Posted in | News | Pollution

Researchers Lay Out How to End Global Plastics Crisis and Tackle Climate Crisis on Eve of UN Plastics Treaty

Next week, negotiators from 175 countries will gather in Ottawa, Canada for the last major round of UN plastics treaty negotiations (April 23-29) before the treaty is finalized — expected in late 2024 in Busan, Korea.

Researchers from UC Berkeley and UC Santa Barbara attending the upcoming negotiations in Ottawa are available to:

  • Explain how the U.S. has blocked progress on the negotiations despite President Joe Biden’s commitment to safeguarding nature, tackling the climate crisis, and ensuring environmental justice;
  • Lay out the top policies negotiators must include in the treaty to stymie a projected explosion of plastic pollution in the coming decades;
  • Discuss the role that the plastic treaty can play in tackling the climate crisis;
    • Recent research shows that a comprehensive and ambitious plastics treaty could reduce emissions equivalent to taking 168 million cars off the road each year, or approximately equivalent to the carbon footprint of the global aviation sector.
  • Highlight the importance of addressing the disparate impacts of the pollution crisis on the Global North and South and opportunities to mobilize financing; and
  • Offer a play-by-play before, during or after the negotiations of what went on in Ottawa.  

Many of their insights are based on an AI-generated data tool they developed, which was recently updated to include the impact of specific plastics policies on the climate crisis. The plastics treaty negotiations will coincide with Earth Day, April 22, which is being hosted under the theme “Planet vs. Plastics.” 


Dr. Douglas McCauley, Professor, UC Santa Barbara, Adjunct Professor, UC Berkeley, said: “President Biden’s commitment to support the environment, climate action, and environmental justice has been very clear. So it’s perplexing that he has shown a lack of leadership on ending plastic pollution in the UN Treaty, which would tackle all three of these fronts. What’s more significant is that addressing plastic pollution is a bipartisan environmental issue: Eight in ten Americans have expressed concern about plastic pollution and called for action.”

Dr. Roland Geyer, Professor of Industrial Ecology, Bren School of Environmental Science & Management, UC Santa Barbara said: “The solution to tackling plastic pollution is obvious — make less plastic and reuse and recycle more. But in a world drowned in so much plastic, finding a way out of the trash on the global, national or even local level is daunting. That’s why data is so useful in clearing through the clutter. Our tool clearly shows that there are five relatively simple and straightforward policies the UN plastics treaty can enshrine that will have real impact.”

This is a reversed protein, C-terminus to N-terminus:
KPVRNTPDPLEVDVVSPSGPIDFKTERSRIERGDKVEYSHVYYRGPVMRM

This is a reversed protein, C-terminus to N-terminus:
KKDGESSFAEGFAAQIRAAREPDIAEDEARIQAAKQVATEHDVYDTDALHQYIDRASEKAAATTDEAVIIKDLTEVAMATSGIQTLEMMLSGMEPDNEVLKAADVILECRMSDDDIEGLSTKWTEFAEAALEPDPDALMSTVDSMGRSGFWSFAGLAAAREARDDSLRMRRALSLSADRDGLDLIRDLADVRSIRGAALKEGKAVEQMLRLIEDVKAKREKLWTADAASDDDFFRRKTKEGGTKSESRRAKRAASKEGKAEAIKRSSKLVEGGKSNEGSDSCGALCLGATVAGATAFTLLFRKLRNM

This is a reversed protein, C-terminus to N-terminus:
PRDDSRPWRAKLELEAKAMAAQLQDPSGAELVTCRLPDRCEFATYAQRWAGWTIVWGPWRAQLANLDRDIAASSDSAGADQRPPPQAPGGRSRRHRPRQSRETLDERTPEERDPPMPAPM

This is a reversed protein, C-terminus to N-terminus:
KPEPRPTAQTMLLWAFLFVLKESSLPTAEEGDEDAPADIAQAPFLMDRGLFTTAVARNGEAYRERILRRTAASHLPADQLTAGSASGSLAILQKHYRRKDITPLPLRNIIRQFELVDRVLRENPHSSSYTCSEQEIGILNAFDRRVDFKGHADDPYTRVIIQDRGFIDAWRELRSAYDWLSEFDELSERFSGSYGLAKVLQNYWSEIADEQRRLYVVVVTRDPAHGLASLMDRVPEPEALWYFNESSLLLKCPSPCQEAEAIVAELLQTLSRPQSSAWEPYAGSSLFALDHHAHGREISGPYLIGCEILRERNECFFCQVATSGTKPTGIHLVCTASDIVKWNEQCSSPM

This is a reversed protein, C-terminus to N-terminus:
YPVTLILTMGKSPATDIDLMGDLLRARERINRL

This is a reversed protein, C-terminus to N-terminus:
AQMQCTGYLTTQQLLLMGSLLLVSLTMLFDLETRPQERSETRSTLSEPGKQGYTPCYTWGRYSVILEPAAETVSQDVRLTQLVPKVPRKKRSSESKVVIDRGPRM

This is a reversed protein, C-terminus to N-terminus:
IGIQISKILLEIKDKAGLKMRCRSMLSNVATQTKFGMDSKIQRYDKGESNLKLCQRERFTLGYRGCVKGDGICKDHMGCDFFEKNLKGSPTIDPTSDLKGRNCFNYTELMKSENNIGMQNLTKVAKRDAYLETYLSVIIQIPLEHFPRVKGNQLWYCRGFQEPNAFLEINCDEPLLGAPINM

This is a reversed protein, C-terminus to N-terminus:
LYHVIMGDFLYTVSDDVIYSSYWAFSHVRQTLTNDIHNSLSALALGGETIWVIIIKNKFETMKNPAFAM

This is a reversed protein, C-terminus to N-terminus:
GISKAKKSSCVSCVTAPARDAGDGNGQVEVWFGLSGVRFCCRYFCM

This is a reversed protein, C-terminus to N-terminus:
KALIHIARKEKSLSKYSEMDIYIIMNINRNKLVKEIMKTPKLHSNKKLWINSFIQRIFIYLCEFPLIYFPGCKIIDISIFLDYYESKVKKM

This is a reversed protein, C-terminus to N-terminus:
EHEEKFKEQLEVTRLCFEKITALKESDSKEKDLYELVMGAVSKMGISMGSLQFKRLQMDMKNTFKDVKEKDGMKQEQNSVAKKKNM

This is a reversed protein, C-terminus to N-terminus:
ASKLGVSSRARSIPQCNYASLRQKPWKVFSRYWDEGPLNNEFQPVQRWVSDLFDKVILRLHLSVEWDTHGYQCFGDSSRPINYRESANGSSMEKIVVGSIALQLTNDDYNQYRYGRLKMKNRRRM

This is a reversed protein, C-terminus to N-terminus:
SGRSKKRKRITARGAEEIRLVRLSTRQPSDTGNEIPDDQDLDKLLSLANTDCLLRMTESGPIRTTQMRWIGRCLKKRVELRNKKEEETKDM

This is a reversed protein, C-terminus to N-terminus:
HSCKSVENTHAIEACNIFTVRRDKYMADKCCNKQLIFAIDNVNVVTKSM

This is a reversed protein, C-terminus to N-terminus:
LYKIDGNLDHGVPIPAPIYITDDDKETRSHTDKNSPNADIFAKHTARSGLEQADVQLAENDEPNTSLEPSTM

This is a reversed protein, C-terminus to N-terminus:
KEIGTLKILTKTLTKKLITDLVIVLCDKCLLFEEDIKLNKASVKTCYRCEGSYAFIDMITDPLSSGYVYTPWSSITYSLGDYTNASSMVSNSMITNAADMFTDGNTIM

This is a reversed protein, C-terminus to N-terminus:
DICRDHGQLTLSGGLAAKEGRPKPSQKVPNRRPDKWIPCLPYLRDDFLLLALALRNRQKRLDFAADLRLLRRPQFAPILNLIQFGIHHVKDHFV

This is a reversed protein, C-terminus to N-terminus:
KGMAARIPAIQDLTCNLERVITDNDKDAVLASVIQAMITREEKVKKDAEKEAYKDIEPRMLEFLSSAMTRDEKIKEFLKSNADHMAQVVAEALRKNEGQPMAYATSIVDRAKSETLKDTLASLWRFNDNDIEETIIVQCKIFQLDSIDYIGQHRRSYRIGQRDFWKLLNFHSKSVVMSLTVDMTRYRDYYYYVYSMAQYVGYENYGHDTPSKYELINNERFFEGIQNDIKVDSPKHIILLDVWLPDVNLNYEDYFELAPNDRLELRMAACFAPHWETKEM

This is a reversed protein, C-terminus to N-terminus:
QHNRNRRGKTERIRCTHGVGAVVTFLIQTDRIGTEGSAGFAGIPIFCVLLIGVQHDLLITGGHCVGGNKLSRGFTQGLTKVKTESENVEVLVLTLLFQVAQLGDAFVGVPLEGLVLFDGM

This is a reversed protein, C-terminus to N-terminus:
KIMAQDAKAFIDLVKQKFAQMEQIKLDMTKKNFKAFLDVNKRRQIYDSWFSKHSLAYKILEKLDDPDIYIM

Dr. Nivedita Biyani, Researcher on Global Plastic Modeling, Benioff Ocean Science Laboratory, UC Santa Barbara said: “It is possible to decrease plastic pollution and its associated GHG emissions to near zero by 2050 with the right policy instruments. The research shows that packaging, textile and construction are the biggest consumers of plastic as a raw material under a business-as-usual scenario. The biggest policy levers we can pull are investing in collection and recycling, along with mandating a minimum recycling content percentage to make a dent in the curve."

Neil Nathan, Project Scientist, Benioff Ocean Science Laboratory, UC Santa Barbara said: “Today, a mountain of plastic pollution is choking our rivers and oceans, essential for a healthy planet. The plastics industry produces more greenhouse gas emissions than either the global aviation sector or marine shipping. This treaty presents a monumental opportunity in a time of urgency to not only reduce our dependence on plastic but also to take another step toward our collective climate goals. Legally binding and specific measures are necessary to avoid a watered-down agreement that fails to meet the moment.”

WHEN: Experts are available before, during and after the negotiations in Ottawa, Canada. 


Tell Us What You Think

Do you have a review, update or anything you would like to add to this news story?

Leave your feedback
Your comment type

While we only use edited and approved content for Azthena answers, it may on occasions provide incorrect responses. Please confirm any data provided with the related suppliers or authors. We do not provide medical advice, if you search for medical information you must always consult a medical professional before acting on any information provided.

Your questions, but not your email details will be shared with OpenAI and retained for 30 days in accordance with their privacy principles.

Please do not ask questions that use sensitive or confidential information.

Read the full Terms & Conditions.